Researchers of so-called alternative medicine (SCAM) don’t come more impressive than Wayne Jonas. Here is what he has to say about himself:


  • Integrative Health Expert, Family Physician, Researcher, and Author
  • Former Director NIH Office of Alternative Medicine
  • Former Director World Health Organization Center for Traditional Medicine
  • Former Director of Medical Research Fellowship at Walter Reed Army Institute of Research
  • Retired Lt. Colonel United States Army Medical Corps
  • Practicing Family Physician at Fort Belvoir Community Hospital Pain Clinic
  • Clinical Professor of Family Medicine, Georgetown University
  • Executive Director of Samueli Integrative Health Programs

Wayne Jonas, MD, is a board-certified, practicing family physician, an expert in integrative health and health care delivery, and a widely published scientific investigator. Additionally, Dr. Jonas is a retired Lieutenant Colonel in the Medical Corps of the United States Army. From 2001-2016, he was President and Chief Executive Officer of Samueli Institute, a non-profit medical research organization supporting the scientific investigation of healing processes in the areas of stress, pain and resilience.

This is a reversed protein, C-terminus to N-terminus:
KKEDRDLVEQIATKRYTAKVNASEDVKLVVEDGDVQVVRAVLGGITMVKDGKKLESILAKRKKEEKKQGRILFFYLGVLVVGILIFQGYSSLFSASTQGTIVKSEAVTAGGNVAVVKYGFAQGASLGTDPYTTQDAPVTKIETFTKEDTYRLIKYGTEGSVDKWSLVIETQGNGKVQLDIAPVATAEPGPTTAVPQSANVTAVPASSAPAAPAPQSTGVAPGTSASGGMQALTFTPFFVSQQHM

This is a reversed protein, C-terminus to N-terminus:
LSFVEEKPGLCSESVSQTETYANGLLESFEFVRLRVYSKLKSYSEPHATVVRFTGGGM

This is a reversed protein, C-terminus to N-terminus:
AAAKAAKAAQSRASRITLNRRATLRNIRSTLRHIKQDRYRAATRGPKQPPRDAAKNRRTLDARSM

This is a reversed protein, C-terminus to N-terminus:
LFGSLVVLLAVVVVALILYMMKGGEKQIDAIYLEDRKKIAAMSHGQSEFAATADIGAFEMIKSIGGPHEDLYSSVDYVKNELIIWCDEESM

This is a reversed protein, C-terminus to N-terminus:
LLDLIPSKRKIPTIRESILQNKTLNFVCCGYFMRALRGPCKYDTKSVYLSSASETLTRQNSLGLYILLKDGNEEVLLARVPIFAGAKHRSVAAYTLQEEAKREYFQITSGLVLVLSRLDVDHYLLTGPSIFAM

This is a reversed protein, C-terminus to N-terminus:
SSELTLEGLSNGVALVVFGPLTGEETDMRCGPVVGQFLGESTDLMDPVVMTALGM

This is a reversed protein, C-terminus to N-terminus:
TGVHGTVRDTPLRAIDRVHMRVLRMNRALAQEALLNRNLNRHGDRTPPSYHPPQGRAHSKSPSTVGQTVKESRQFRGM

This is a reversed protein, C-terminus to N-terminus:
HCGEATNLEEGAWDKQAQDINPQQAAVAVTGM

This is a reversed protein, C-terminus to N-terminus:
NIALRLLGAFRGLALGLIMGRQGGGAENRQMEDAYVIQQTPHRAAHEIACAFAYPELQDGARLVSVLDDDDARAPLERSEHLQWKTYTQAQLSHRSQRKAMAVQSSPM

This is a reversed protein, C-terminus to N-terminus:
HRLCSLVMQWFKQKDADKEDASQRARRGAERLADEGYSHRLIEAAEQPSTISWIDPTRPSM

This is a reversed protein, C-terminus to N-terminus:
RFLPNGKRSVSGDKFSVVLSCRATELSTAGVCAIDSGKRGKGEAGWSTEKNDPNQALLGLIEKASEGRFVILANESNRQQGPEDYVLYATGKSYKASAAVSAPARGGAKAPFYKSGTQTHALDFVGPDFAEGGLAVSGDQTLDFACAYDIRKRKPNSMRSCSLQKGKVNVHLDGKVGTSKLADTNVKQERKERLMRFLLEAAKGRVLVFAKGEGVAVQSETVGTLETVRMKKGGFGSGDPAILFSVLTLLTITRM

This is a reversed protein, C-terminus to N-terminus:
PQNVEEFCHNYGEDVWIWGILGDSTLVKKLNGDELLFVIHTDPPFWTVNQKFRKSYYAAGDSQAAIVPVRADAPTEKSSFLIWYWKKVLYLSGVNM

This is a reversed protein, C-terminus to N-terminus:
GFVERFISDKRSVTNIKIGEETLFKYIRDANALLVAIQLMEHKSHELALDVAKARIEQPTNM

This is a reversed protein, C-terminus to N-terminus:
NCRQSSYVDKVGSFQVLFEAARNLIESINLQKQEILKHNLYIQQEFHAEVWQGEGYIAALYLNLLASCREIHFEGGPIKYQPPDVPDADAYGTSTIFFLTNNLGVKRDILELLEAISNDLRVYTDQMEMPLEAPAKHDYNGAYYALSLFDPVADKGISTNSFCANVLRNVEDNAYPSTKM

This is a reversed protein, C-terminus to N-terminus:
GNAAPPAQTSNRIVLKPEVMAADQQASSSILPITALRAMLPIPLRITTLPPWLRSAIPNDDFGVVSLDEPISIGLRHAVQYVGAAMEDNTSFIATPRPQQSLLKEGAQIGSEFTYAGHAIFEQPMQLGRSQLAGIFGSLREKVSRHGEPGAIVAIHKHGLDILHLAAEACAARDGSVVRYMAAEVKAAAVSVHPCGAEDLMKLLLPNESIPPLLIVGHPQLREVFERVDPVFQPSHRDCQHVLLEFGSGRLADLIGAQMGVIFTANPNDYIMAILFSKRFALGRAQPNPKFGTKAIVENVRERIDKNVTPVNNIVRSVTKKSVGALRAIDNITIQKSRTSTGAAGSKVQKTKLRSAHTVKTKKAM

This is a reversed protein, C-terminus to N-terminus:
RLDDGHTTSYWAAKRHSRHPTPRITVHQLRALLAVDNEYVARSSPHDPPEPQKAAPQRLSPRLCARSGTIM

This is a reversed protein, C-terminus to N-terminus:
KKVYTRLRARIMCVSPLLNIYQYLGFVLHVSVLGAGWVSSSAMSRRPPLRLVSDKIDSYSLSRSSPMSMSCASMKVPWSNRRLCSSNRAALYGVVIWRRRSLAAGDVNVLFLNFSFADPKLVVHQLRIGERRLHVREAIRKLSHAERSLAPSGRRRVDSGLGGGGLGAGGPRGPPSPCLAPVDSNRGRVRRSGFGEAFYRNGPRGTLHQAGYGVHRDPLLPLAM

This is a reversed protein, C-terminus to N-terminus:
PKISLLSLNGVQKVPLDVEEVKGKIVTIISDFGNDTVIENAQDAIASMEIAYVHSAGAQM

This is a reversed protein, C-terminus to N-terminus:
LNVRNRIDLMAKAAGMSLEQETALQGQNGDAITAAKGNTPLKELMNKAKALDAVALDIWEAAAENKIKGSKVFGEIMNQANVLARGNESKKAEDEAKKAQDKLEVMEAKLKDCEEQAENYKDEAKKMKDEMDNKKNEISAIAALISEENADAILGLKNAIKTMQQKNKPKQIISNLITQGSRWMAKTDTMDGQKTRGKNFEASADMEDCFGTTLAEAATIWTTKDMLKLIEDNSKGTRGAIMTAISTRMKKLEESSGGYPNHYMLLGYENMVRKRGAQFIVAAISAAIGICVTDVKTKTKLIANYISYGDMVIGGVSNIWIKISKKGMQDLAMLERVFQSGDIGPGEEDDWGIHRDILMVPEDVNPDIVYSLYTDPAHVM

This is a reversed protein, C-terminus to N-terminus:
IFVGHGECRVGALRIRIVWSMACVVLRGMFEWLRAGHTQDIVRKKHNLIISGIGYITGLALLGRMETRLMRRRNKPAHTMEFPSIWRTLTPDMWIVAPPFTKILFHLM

Dr. Jonas was the Director of the Office of Alternative Medicine at the National Institutes of Health from 1995-1999, and prior to that served as the Director of the Medical Research Fellowship at the Walter Reed Army Institute of Research. He is a Fellow of the American Academy of Family Physicians.

His research has appeared in peer-reviewed journals such as the Journal of the American Medical Association, Nature Medicine, the Journal of Family Practice, the Annals of Internal Medicine, and The Lancet. Dr. Jonas received the 2015 Pioneer Award from the Integrative Healthcare Symposium, the 2007 America’s Top Family Doctors Award, the 2003 Pioneer Award from the American Holistic Medical Association, the 2002 Physician Recognition Award of the American Medical Association, and the 2002 Meritorious Activity Prize from the International Society of Life Information Science in Chiba, Japan.